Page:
I teach a gen-ed class that I adore, called “Women Who Kill”. It’s a survey of plays by women about female characters who kill. They’re mostly from the 20th century through today, and they’re all by women, with the exceptions of Medea and Macbeth. I put those much older plays in there, by men, with famous examples of women who kill, and then we use them to contrast the far more contemporary images of women who kill. We go through the history of women in the 20th century in this country with those plays. We get to see a lot of different styles of plays, and a lot of different attitudes about women who kill.
What inspired you to put that class together?
I used to teach a class called Women Playwrights. Then one day I was talking to a colleague from another university, and she was thinking about team-teaching a class with someone from criminal justice; they were thinking about doing a class about women, crime, and plays. She said, “Okay, let’s brainstorm and come up with a list of plays with women and crime”. We came up with a huge list, and we narrowed it down to plays that included murder. Then she said “You know what? I’m tired of women being victims.” So we narrowed it down further to plays about women who kill. I realized that I already taught a lot of those plays in my Women Playwrights class, and that it would be a much better class if I replaced some of the others and narrowed the focus. So that’s how the class was born.
What is some advice that you would give your students about how to succeed, both academically and professionally?
I always tell my students, “Reading plays makes you smarter.” It started as a joke, but it’s turned into a mantra. When you look at a script, there’s a lot of white space on the page, but you have to fill that in. You have to figure out how characters look, how they move, and most importantly, what they’re thinking. There’s no narrator to tell you. Of course, other genres can be challenging, but drama always makes you work—and that kind of work, the kind that makes you seek out clues and use your imagination, is really good for your brain. At least that’s my theory, and I’m sticking to it.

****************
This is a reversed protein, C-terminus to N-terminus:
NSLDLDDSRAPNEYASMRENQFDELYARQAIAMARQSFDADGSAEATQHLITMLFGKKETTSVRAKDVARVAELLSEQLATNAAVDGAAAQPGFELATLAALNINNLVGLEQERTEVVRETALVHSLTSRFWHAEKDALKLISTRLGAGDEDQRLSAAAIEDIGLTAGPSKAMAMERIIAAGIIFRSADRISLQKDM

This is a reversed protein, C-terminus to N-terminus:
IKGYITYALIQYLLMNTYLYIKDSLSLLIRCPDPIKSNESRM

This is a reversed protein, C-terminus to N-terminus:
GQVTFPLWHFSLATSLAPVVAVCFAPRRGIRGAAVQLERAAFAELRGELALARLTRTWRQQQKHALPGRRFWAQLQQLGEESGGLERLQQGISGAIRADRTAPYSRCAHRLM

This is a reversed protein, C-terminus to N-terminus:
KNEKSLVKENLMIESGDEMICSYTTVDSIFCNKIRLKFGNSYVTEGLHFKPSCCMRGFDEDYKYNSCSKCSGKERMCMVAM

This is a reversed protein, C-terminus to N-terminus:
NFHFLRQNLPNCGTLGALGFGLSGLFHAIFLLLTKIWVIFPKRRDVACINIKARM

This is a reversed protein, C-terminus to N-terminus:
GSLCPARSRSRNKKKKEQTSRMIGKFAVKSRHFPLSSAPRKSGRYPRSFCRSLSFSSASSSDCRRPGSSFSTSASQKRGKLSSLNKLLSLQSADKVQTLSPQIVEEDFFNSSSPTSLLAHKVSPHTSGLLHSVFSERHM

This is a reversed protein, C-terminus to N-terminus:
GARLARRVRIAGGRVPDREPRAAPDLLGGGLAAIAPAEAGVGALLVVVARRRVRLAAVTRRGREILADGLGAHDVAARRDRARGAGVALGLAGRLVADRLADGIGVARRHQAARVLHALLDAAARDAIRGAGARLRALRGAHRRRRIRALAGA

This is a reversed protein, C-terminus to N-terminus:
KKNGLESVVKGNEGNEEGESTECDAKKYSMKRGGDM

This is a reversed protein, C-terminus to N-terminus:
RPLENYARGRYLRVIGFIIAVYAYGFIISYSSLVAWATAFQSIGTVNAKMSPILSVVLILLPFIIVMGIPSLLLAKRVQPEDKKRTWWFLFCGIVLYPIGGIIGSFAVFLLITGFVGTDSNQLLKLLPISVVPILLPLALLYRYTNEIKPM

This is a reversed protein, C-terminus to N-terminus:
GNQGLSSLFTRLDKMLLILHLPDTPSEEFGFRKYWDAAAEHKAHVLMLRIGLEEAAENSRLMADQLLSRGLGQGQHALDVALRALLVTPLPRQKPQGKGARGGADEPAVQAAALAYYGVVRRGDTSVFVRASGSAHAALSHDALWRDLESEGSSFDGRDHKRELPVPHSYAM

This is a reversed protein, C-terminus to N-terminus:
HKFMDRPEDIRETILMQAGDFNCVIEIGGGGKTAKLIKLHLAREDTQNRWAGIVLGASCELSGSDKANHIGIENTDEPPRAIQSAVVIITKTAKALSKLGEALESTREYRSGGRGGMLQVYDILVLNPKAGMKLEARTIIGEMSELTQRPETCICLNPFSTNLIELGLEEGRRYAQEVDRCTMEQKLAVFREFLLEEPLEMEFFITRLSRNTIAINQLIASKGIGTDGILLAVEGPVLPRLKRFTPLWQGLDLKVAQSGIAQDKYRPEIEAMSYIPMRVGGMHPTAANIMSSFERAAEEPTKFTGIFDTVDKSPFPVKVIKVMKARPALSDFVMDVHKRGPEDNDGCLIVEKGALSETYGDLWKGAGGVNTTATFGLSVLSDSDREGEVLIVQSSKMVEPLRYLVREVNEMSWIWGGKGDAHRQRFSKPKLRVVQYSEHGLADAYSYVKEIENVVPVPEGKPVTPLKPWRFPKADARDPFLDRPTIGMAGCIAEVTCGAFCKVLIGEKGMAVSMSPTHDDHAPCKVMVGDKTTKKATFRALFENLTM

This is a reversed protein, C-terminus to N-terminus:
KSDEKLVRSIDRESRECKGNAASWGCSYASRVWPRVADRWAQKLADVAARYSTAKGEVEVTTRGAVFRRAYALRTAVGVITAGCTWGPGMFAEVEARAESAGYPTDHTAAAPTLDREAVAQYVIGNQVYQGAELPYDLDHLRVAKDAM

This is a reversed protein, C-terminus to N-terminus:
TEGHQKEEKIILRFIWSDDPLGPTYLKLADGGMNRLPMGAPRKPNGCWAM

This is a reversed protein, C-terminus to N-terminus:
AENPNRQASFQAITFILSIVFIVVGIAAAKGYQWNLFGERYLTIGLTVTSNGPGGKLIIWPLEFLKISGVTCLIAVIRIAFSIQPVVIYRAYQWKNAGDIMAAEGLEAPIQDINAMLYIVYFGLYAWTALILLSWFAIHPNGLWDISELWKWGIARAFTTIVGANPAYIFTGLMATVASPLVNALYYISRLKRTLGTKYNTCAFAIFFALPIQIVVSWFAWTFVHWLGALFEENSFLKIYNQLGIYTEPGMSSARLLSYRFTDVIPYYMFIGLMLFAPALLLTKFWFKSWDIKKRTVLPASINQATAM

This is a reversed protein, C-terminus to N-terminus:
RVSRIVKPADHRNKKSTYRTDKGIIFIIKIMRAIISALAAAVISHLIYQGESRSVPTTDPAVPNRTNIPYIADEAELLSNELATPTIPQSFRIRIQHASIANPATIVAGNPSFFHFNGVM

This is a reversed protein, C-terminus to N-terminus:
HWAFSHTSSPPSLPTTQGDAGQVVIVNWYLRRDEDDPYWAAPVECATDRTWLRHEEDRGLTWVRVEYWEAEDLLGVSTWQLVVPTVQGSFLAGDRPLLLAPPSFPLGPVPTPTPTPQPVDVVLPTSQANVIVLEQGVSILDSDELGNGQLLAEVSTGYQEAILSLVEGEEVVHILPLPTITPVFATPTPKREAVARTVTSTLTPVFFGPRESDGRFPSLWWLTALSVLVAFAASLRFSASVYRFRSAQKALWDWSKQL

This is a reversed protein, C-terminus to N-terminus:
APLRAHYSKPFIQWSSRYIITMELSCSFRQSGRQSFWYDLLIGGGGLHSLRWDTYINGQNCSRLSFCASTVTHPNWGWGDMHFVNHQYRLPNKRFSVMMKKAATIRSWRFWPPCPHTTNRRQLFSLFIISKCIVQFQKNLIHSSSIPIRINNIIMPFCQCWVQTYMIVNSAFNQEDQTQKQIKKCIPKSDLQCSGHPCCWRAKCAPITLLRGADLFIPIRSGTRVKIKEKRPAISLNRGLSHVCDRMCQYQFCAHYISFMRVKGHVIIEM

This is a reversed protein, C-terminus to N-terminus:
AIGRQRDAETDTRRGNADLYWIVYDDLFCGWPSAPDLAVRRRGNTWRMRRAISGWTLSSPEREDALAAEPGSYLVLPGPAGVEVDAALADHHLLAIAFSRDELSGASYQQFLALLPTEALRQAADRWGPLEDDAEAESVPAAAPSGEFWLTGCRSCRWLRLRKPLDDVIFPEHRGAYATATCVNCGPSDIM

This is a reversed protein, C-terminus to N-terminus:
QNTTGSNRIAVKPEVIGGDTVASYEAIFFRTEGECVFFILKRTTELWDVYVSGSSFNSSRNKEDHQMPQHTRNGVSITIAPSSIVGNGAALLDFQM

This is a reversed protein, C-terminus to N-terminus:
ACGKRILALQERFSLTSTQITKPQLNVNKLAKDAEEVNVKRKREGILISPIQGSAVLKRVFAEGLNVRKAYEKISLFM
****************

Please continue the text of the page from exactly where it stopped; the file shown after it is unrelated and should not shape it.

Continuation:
What was something that you wish you’d done in college that you’d go back and do if you could?
I wish I had gone to France for a semester. I’m very sorry that I didn’t do study abroad; I think that it was cowardly of me not to go. I thought, “Well I’ve only got four semesters, and I don’t want to leave my friends and miss a whole semester of college,” but I think I could have learned so much in that semester that would’ve been worth it. That’s something that I always encourage my students to do since I regret not doing it.
What’s one of your favorite memories of when you were a student in college?
This is going to sound strange for a fond memory, but my freshman year at college, I lived at the bottom of a hill that was covered in ice. This is how all stories sound, right? “Back in the old days…” But I think this was how they hazed the freshmen (laughing). Spring semester was about to start, and the way registration worked–before they invented computers–was that we had to climb the icy hill and stand in long lines in the gymnasium. Each department had a table, and you had to wait your turn in line to register for the class, if it didn’t fill up before you got there. You would go in knowing which classes you wanted, but you had to just stand around for a long time and hope that you got them. This was during my second semester, so I was really low on the totem pole, and I really wanted to take a class in Russian literature and translation. I think I had recently read “Crime and Punishment” and decided that I wanted to read a bunch of big depressing books. I waited forever in this line, and when I got to the front, I was told that this particular professor had left Cornell and gone to Princeton, so I couldn’t take the class. I just looked around and found a table that had no line, and I walked over to it and asked, “Do you have any Monday-Wednesday-Friday classes at 11:15?” And they said “Sure; you can take Introduction to Theater!” And it ended up being the best class I ever took. It turned out to be an extremely lucky situation!